To this end, the introduction of a “gargle and spit” COVID test piloted by British Columbia will help, because a broader range of healthcare workers will be able to administer it. According to the Department of Health and Wellness press release:

The IWK Health Centre will expand its primary assessment centre to double its capacity and increase the speed of testing for children. The expansion will be fully operational by the third week of October.

The IWK will also start using the gargle test tomorrow, Oct. 7, to diagnose COVID-19 in children ages four to 18. It is a more comfortable test for children. Once they’ve piloted the process, the gargle test will soon be available for children at all primary assessment centres.

Premier McNeil also said that the province could also use its added capacity to help other jurisdictions out with testing.

Asked if he was still considering testing workplaces or population groups of asymptomatic people, Strang said the possibility was still on the table, but Public Health had prioritized first, testing students, and now, testing symptomatic people during flu season.

 

No Popping Bubble

Strang stressed that the measures at our borders (namely, requiring all but essential workers to self-isolate for 14 days upon entering from outside the Atlantic Bubble), combined with public health protocols around distancing, handwashing and mask-wearing, have kept COVID under control in Atlantic Canada, even as cases are again spiking in Ontario and Quebec.

Both he and the premier, however, warned that this could change if we succumb to “mask fatigue” or cease following the other protocols.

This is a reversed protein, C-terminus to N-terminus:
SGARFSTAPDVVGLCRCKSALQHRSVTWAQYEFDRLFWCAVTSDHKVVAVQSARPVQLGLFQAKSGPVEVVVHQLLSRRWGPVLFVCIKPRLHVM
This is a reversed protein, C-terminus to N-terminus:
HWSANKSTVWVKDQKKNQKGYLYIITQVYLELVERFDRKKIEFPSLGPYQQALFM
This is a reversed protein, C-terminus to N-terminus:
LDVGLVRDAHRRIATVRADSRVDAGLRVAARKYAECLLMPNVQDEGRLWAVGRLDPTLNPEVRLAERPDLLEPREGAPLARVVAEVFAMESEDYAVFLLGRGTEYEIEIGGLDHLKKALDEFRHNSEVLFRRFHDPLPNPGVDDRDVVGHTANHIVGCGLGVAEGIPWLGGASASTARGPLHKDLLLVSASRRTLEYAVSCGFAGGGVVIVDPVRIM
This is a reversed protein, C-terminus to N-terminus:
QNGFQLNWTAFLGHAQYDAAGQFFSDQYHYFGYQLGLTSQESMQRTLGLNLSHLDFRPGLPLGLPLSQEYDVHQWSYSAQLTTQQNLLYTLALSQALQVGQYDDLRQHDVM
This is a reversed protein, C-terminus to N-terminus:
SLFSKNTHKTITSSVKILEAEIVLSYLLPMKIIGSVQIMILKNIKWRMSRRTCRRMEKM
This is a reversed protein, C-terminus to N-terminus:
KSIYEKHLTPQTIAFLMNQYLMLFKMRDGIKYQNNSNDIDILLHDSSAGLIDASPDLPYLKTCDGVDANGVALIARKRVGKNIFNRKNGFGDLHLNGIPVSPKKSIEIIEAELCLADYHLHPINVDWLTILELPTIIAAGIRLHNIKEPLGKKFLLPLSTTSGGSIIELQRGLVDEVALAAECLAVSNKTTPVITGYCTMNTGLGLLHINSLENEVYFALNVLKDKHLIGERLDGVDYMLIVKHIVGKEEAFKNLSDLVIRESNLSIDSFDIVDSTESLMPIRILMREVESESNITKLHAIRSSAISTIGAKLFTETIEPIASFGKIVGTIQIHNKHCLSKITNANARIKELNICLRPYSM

Strang said what’s happening in Ontario, where they have so many cases they’ve “stopped contact tracing,” where hospitals are filling and cases, after initially seeming to be on the rise among younger people, are now starting to mount among older people, can serve as a warning.  And while he understands, he said, that some businesses are hurting, they “have to understand” they’re part of a bigger picture. “We don’t want to be where Quebec and Ontario are.”

In the face of COVID outbreaks elsewhere in the country — and south of the border — McNeil said there were no plans to open the Atlantic Bubble anytime soon.

Asked if he worried about the COVID misinformation being shared by no less a person than the president of the United States, Strang said:

“I have my own thoughts about that, I’ll keep them to myself.”

He then went on to say that he was concerned about anti-mask messaging and people getting their information from “less than valid” websites. He directed anyone with COVID questions to the provincial or federal websites.

 

Flight risk

A reporter raised the issue of a September 30 flight from Toronto to Halifax to Deer Lake, NL, asking why passengers were warned of potential COVID exposure by Newfoundland Public Health officials, rather than Nova Scotian.